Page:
LONDON -- Henry Cecil, who trained unbeaten superstar Frankel and was one of British horse racing's greatest trainers in a career spanning nearly half a century, died Tuesday after a long battle with cancer. He was 70.
Cecil's death was announced on the website of Warren Place Stables, where the Scotsman worked as a trainer for 44 years.
Knighted by Queen Elizabeth II in 2011, Cecil was champion trainer in Britain 10 times. He capped his career by training one of racing's all-time great horses, Frankel, who was retired last year after winning all 14 of his races.
"His unique talents as one of Britain's greatest racehorse trainers, epitomized by his successes with Frankel, have played a major part in growing the sport's profile around the world, for which we will be forever in his debt," said Rod Street, chief executive of the British Champions Series.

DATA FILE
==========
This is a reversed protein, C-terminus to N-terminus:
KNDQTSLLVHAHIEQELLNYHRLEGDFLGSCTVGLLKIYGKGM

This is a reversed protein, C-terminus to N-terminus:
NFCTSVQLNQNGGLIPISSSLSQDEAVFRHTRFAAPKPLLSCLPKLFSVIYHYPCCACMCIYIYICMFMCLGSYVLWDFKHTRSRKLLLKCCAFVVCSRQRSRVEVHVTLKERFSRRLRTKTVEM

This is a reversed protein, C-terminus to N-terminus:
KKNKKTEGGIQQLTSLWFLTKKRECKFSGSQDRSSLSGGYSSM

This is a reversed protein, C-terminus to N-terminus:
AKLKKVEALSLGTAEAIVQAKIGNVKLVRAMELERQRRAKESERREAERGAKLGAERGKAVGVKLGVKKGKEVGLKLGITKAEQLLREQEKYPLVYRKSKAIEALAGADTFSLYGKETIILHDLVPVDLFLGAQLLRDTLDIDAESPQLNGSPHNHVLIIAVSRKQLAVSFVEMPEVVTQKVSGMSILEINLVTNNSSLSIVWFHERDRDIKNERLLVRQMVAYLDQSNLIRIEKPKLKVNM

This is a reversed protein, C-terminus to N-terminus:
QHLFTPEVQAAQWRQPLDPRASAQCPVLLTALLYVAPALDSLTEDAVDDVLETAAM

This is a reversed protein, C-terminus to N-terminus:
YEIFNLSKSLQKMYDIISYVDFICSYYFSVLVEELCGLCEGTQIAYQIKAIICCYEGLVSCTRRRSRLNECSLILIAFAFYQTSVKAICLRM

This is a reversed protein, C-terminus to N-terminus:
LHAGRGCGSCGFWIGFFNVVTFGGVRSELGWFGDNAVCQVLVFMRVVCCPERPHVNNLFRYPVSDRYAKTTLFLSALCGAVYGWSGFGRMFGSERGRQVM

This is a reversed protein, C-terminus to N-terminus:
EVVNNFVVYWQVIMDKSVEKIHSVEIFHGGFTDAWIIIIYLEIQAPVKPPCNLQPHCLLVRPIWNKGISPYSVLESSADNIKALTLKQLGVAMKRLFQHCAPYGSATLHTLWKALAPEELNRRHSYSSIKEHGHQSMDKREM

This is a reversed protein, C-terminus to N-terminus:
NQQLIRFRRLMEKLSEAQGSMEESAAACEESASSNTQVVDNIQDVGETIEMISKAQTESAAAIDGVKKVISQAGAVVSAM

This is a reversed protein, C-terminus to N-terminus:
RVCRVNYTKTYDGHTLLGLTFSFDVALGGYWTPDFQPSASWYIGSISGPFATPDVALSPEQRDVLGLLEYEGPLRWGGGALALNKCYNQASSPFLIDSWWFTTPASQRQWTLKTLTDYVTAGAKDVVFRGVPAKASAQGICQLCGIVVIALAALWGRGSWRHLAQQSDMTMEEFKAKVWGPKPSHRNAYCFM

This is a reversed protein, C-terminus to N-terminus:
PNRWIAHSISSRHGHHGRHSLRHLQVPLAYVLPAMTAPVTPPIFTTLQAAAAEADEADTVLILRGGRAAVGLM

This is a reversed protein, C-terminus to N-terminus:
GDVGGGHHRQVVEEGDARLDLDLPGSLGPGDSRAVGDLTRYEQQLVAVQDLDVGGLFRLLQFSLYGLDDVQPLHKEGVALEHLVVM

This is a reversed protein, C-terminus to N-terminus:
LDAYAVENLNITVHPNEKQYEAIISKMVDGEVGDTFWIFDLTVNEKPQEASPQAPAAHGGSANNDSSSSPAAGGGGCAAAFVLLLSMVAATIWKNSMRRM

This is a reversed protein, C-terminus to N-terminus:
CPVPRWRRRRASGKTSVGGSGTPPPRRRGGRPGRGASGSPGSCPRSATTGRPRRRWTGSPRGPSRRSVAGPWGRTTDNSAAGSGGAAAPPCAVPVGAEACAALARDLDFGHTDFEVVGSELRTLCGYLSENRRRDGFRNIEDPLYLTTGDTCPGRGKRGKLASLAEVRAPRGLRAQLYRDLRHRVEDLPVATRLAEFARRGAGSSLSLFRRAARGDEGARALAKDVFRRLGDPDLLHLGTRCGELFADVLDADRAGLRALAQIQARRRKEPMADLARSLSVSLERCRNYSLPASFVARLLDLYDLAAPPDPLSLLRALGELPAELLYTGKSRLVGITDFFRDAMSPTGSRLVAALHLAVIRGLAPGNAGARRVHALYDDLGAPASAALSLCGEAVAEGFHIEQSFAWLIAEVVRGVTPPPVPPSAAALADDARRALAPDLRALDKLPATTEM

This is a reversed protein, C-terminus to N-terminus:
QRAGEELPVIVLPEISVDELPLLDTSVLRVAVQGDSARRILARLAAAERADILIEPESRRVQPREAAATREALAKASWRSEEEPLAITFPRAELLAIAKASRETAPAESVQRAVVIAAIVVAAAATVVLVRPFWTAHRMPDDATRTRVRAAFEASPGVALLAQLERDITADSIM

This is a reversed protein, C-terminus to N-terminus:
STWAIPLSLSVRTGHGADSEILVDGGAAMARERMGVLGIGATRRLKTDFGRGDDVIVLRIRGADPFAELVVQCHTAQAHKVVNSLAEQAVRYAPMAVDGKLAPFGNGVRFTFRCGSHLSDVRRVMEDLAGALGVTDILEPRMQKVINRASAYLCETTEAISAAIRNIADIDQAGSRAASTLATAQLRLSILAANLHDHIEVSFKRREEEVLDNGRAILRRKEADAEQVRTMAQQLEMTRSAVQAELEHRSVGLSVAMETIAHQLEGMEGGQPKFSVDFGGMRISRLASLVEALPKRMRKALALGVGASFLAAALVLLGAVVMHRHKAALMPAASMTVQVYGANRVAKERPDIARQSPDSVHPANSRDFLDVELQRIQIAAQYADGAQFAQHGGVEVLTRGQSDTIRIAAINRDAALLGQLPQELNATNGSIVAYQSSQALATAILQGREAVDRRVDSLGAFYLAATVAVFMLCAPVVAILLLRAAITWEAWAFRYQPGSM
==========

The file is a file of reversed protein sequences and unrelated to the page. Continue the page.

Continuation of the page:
The popular Cecil, who hailed from an aristocratic background and started his racing career as an assistant to his stepfather, was diagnosed with stomach cancer in 2006. He looked frail in his last few public appearances, speaking in a whisper.
After capturing his first classic winner at the 2,000 Guineas with Bolkonski in 1975, he trained four Derby winners and the same number of winners in the St. Leger.
In 1985, Cecil's Oh So Sharp became the first filly since 1955 to win English racing's three classics -- the 1,000 Guineas, Oaks and St. Leger.
There were low points. Sheikh Mohammed removed all of his horses from Cecil's Warren Place yard in 1995, and an acrimonious split with jockey Kieren Fallon came four years later.
By 2000, Cecil's career faltered and there was speculation he could retire.
But Cecil bounced back, claiming 25 British winners in 2006. The next year, Light Shift won the Oaks for Cecil's first classic win since 1999.
A series of other Group One triumphs followed, with Frankel providing a fitting finale to Cecil's stellar training career by winning all 14 races before being declared among the best racehorses of all time.